BELLEFONTE, Pa. -- Linda Blackie made a career breeding championship-caliber poodles.
It started with Peter -- her prized dog that captured Best in Show honors at the prestigious Westminster Kennel Club Dog Show in 1991 -- and continued with his descendents, who have since collected countless awards.
But a mistake by Mount Nittany Veterinary Hospital will prevent Ms. Blackie from passing those genes on to hundreds of other potential show dogs. As a result, she and another woman are looking for more than $300,000 in damages in a civil jury trial that got under way last week in Bellefonte.
What's not disputed is that the animal hospital lost 122 sperm samples from several of Peter's descendents, owned by Ms. Blackie of Altoona and Miriam Thomas.
The women's attorney, State College-based Louis Glantz, said the samples were kept frozen and preserved in liquid nitrogen.
But because of a mistake at the veterinarian's office, the samples thawed and were destroyed.
Now a jury of nine women and three men must determine how much they were worth. Ms. Blackie contends she would have made $5,000 selling two samples -- a lofty figure, but appropriate because of the quality of the genes, she said.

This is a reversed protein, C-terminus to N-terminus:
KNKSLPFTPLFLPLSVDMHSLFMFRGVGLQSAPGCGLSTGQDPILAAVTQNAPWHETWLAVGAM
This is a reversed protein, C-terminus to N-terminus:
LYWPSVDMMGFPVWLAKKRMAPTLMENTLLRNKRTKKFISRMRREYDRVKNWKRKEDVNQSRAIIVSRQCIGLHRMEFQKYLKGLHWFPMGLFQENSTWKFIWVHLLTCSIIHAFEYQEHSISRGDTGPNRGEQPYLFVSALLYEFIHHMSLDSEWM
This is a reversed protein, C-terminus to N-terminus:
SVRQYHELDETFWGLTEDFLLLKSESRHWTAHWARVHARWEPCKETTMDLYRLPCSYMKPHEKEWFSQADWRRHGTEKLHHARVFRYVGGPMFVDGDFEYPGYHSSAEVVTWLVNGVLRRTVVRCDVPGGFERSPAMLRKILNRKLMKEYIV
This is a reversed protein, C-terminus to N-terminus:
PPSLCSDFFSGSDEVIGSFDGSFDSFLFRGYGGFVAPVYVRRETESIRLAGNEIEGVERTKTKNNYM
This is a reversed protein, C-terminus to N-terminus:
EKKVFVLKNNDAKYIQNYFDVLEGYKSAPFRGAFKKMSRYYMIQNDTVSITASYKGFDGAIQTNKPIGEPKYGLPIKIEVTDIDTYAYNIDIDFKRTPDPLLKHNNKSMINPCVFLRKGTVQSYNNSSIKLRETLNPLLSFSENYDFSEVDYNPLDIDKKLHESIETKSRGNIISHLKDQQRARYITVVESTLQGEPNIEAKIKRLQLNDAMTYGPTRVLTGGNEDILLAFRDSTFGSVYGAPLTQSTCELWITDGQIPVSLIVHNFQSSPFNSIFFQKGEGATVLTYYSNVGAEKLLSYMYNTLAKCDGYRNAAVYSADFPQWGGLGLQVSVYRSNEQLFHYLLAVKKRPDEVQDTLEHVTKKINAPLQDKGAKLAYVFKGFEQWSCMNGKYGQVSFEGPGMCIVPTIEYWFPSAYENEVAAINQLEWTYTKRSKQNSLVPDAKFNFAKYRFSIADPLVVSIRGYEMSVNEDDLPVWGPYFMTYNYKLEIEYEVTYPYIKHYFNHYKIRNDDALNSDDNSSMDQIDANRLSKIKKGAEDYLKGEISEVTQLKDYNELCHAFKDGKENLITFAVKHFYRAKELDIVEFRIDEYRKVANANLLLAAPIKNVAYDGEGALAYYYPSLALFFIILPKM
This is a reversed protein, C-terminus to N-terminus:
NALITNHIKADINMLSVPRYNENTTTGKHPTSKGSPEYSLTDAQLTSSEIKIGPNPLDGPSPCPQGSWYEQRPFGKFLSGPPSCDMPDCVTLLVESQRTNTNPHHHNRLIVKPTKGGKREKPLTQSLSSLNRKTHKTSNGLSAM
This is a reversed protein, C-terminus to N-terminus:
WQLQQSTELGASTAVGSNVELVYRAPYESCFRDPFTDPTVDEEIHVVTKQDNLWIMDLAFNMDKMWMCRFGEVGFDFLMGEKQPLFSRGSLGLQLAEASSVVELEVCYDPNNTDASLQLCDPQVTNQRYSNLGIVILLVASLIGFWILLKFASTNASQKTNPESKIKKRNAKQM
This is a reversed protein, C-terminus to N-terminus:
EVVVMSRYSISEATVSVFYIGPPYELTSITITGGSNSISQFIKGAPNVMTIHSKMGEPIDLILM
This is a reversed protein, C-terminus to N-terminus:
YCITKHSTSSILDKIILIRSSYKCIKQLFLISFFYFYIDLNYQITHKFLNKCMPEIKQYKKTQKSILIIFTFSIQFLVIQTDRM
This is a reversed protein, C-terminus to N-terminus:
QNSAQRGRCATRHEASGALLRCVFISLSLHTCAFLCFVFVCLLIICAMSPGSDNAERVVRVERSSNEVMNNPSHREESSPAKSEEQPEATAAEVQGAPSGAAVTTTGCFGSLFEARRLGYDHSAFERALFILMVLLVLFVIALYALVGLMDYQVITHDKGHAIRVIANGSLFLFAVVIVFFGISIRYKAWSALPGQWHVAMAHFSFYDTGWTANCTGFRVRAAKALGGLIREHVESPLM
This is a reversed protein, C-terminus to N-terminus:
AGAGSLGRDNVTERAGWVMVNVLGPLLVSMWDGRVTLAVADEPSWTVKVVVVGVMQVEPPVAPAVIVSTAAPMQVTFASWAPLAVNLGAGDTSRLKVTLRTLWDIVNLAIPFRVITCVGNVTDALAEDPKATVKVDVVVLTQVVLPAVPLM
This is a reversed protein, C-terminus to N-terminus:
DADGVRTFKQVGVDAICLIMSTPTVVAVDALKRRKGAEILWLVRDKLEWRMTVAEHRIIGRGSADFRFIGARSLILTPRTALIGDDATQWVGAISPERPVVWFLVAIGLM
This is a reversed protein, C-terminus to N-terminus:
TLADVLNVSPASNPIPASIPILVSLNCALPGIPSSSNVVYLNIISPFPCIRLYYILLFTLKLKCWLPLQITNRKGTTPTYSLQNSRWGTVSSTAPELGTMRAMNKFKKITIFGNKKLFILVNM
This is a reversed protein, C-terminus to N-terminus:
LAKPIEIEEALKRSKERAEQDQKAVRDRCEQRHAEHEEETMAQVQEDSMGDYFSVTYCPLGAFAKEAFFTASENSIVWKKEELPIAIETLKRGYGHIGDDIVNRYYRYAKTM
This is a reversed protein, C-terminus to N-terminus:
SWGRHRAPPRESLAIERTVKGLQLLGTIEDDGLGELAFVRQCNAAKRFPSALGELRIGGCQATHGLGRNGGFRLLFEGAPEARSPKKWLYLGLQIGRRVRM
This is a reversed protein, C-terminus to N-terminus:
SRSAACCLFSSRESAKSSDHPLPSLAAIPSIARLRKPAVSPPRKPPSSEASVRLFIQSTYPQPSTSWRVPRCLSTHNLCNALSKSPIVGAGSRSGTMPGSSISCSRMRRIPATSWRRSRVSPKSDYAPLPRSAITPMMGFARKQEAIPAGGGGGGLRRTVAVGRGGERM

"These dogs are the equivalent of Secretariat, not like the dogs we have at home," Mr. Glantz said. "They are special."
Bellefonte attorney Robert Mix, who is representing the animal hospital and Bob Cohen, owner and veterinarian, did not dispute the dogs' championship lineage and winning track record.
But even the best dogs, he said, can produce poor samples for breeding. Poor quality means more samples must be used to ensure success, and less money can made from each.
Mr. Mix said the quality of the samples in question was "from moderately good to extremely poor."
Mr. Glantz, however, said Ms. Blackie's reputation and her dogs' past success alone makes it likely others breeders would pay her price.
Peter and Gordon, another dog bred by Ms. Blackie, "were the two best poodles the world has ever known," Mr. Glantz said.
"That's lost to the breed. When you talk to breeders, it's a shock. That line is gone."
He said the price for those genes likely will rise as more time passes, and fewer of Peter's descendents remain. "We're at 12 years," he said.
"We're not asking for a windfall," Mr. Glantz said. "There is nothing my client would like more than to go back, because she could have earned a lot more than we're asking for."
The samples were destroyed in May 2010.
They were placed in the animal hospital when it was still owned by Ms. Thomas' ex-husband. The facility was later purchased by Mr. Cohen, according to Mr. Mix.
Ms. Thomas owned a dog bred by Ms. Blackie, and also had samples in the facility.
For Ms. Blackie, the loss of the samples erased years of work finding the right matches and removed another link to her late beloved pet, Peter. "That's 40 years of work that's totally wiped out," she said.